Sunday, January 3, 2010

Predictions for 2010 Political/Technology

Four Political/Technology Predictions for 2010
Steve Rosenbaum
Founder and CEO,

As we enter 2010, the impact that government is going to have on technology starts to come into focus. Two unlikely allies are driving one of the most significant changes in the way the public engages in public policy: Barack Obama and Michael Bloomberg.

Prediction #1: The Obama administration's Year Two initiatives will increasingly focus on digital technology and broadband.

Obama, as the first president of either party to have a computer on his desk in the Oval Office, has been driving hard to put government data in the public sphere. The first Federal CTO, Aneesh Chopra, has been pushing government agencies to open their data streams to developers and the general public.

The impact of shifting from paper to bits is likely to expose some uncomfortable truth's about the effectiveness of government, and the way that Federal dollars are allocated. Already an eighteen million dollar effort to share the positive impact of the government recovery efforts,, was shown to be full of errors and false data as the public got to take a peek at how government sausages are made. But it doesn't appear that early missteps have discouraged the data transparency efforts.

Prediction #2: Government Data Transparency will open new private/public sector opportunities in New York in 2010.

Meanwhile, on the heals of the success of New York's 311, Mayor Michael Bloomberg is zooming ahead to put city data in the hands of developers. The Mayor launched the NYC BigApps Competition, a contest for software developers and members of the public to create web or mobile applications using city data. The city opened 170 data sets to allow developers to build applications that will serve residents, visitors, businesses, and the public sector.

Already NYC Big Apps is turning up new ways to parse and present NYC data:

Apps like Make My Day expose NYC Free events.
Finding a school in New York is now easier with city school data presented like this.
And dog owners have access to city dog data (yes, there is dog data!) with the Big App nominee known as Hey Walkies.

Now, not all of the apps may be what the Mayor initially anticipated. For example, NYC Broken Meters helps drivers beat the city's revenue-generating parking meters by giving drivers GPS coordinates on a Google Map of all broken meters. Sweet. The folks at Gothamist crowed: "Of all the NYC Big Apps contenders, we think the NYC Broken Meters will be the most used and abused. The app uses the city's own data to locate broken meters, allowing users to score free parking!"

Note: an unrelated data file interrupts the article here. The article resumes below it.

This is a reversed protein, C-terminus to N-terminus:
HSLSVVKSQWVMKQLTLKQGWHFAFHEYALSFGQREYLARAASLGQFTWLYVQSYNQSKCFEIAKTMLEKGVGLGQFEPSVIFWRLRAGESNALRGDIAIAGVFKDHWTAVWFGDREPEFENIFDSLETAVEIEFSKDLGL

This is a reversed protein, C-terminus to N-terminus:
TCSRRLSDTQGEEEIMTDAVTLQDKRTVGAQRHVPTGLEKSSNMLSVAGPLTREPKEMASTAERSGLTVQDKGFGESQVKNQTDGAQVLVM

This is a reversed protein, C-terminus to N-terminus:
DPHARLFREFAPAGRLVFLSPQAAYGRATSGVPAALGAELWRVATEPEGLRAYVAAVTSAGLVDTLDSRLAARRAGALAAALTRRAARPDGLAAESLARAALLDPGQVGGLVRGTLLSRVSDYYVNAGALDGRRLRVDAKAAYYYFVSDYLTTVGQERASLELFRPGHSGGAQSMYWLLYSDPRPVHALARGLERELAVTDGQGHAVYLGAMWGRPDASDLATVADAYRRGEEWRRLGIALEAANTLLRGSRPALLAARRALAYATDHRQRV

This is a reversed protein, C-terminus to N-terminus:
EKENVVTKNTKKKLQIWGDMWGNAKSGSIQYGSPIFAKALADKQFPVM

You can see all the applications, and vote for your favorite here.

Predication #3 Net neutrality will move to center stage

While government transparency is a good thing, and a game changer, that's not the only 2010 shift that's likely to impact the year ahead. Julius Genachowski is the newly confirmed FCC chairmen. And Genachowski is focused on a critical piece of the future of the web: openness.

Through the site Open Internet, Genachowski is looking hard at the Internet as a critical piece of both communications policy and democracy. And unlike other FCC chairs, Genachowski arrives in the gig as a carefully considered choice of a President who is an advocate of key elements of the web economy. So rather than protect fiefdoms, it's likely the FCC will lean hard toward open access -- and keep a close eye on any pricing schemes that choke bandwidth.

Prediction #4: FTC and FCC will let Comcast/NBC deal breeze through review process, M&A to pick up in 2010.

The corollary to this is that I'd put money down that the NBC/Comcast deal with sail through approvals at both the FTC and FCC. Why? Because it's hard to imagine who would oppose it, after all the other competitors are all looking at big deals of their own in the next 12 to 24 months -- so throwing up a roadblock on this deal won't help their cause. And for the FCC, having Comcast on both the pipe and the content side of the world makes it far harder for Comcast to look to restrict access to other content makers to their network.

Government is going digital, and 2010 will be a year where the bandwidth, software, and display technology provide for the first time a widely distributed opportunity to see eGovernement begin to take hold

Open data. Open government. Open Internet. 2010 is going to be a big year.

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Underground Secure Data Center Operations

Technology based companies are building new data centers in old mines, caves, and bunkers to host computer equipment below the Earth's surface.

Underground Secure Data Center Operations have a upward trend.

Operations launched in inactive gypsum mines, caves, old abandoned coal mines, abandoned solid limestone mines, positioned deep below the bedrock mines, abandoned hydrogen bomb nuclear bunkers, bunkers deep underground and secure from disasters, both natural and man-made.

The facility have advantages over traditional data centers, such as increased security, lower cost, scalability and ideal environmental conditions. There economic model works, despite the proliferation of data center providers, thanks largely to the natural qualities inherent in the Underground Data Centers.

With 10,000, to to over a 1,000,000 square feet available, there is lots of space to be subdivided to accommodate the growth needs of clients. In addition, the Underground Data Centers has an unlimited supply of naturally cool, 50-degree air, providing the ideal temperature and humidity for computer equipment with minimal HVAC cost.